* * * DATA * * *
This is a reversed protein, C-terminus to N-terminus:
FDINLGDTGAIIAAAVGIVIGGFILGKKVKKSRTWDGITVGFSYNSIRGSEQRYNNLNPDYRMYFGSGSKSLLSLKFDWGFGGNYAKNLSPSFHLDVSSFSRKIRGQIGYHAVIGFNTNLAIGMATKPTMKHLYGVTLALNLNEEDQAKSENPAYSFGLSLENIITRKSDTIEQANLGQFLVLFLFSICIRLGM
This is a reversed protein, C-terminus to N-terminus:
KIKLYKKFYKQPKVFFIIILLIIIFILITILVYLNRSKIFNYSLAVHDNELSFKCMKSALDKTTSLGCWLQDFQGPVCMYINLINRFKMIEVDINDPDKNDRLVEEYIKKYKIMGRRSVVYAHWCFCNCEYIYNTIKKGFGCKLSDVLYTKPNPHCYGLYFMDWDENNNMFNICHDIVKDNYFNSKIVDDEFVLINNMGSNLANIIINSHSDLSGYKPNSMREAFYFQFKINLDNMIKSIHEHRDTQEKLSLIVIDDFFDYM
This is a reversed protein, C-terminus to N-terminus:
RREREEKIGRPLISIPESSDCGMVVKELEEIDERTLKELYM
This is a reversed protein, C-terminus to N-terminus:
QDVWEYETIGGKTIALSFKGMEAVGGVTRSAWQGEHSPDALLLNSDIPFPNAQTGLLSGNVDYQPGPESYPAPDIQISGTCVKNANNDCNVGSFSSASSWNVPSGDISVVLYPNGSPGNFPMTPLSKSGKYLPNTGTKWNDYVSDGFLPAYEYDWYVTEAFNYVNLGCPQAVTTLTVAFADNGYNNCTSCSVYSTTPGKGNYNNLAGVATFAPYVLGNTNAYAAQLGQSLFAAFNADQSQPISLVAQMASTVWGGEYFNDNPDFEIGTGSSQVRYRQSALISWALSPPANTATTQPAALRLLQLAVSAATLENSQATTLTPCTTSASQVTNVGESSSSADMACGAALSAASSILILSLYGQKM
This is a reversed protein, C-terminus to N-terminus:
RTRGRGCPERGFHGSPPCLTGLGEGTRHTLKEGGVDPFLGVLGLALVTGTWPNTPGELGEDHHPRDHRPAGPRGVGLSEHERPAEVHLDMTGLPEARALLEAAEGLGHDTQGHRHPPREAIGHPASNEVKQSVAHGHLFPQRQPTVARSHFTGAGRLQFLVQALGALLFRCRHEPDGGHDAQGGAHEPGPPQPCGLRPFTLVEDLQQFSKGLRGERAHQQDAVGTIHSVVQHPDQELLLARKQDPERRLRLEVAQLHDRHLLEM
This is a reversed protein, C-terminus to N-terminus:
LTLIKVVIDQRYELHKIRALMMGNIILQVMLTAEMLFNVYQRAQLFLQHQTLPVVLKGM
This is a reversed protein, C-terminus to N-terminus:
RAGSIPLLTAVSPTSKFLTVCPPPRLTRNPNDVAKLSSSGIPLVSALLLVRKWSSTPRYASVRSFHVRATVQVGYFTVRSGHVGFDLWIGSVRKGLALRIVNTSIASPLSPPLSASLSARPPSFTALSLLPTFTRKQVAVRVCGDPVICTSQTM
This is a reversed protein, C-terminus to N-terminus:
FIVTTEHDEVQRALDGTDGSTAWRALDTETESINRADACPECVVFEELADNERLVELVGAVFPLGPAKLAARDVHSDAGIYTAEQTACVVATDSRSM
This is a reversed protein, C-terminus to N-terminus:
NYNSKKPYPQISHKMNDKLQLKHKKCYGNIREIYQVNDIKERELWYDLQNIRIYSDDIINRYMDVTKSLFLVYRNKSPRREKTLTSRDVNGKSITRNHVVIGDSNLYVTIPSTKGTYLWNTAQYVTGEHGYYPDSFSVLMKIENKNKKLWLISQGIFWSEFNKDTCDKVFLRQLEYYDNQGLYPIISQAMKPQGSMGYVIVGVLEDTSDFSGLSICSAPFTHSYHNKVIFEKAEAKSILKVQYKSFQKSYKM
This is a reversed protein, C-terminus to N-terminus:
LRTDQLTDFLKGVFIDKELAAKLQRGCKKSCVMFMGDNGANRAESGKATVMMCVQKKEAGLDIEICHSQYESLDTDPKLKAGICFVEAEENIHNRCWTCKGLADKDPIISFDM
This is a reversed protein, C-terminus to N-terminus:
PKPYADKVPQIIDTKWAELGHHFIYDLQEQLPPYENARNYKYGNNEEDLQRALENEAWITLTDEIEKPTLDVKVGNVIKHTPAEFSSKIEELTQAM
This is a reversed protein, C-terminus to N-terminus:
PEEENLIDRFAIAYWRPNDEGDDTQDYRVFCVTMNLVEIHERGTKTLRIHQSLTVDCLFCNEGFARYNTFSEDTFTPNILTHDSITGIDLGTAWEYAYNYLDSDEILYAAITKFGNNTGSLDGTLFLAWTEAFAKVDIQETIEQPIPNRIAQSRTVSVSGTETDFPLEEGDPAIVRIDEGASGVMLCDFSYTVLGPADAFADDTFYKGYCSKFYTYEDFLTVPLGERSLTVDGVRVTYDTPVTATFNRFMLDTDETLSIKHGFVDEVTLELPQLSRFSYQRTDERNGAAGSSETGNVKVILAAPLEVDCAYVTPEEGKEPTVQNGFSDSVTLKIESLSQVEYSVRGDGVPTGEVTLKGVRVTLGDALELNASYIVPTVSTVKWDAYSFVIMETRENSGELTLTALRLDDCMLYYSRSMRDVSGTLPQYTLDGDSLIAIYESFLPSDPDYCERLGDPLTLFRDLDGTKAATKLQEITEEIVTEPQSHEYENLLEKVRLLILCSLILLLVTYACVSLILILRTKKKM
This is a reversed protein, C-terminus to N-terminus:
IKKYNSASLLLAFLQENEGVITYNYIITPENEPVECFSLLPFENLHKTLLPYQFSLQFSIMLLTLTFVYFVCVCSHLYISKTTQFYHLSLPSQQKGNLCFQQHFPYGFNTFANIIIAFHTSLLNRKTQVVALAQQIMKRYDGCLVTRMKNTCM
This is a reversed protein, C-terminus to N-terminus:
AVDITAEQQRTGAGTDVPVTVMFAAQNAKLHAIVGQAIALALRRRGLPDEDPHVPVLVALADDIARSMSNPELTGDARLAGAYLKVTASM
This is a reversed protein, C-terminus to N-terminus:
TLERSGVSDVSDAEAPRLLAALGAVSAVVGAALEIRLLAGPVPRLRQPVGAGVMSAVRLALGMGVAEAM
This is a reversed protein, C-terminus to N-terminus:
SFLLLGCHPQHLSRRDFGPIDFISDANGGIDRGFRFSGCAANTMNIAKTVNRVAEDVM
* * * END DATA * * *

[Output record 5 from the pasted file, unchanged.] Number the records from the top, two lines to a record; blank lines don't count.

This is a reversed protein, C-terminus to N-terminus:
RTRGRGCPERGFHGSPPCLTGLGEGTRHTLKEGGVDPFLGVLGLALVTGTWPNTPGELGEDHHPRDHRPAGPRGVGLSEHERPAEVHLDMTGLPEARALLEAAEGLGHDTQGHRHPPREAIGHPASNEVKQSVAHGHLFPQRQPTVARSHFTGAGRLQFLVQALGALLFRCRHEPDGGHDAQGGAHEPGPPQPCGLRPFTLVEDLQQFSKGLRGERAHQQDAVGTIHSVVQHPDQELLLARKQDPERRLRLEVAQLHDRHLLEM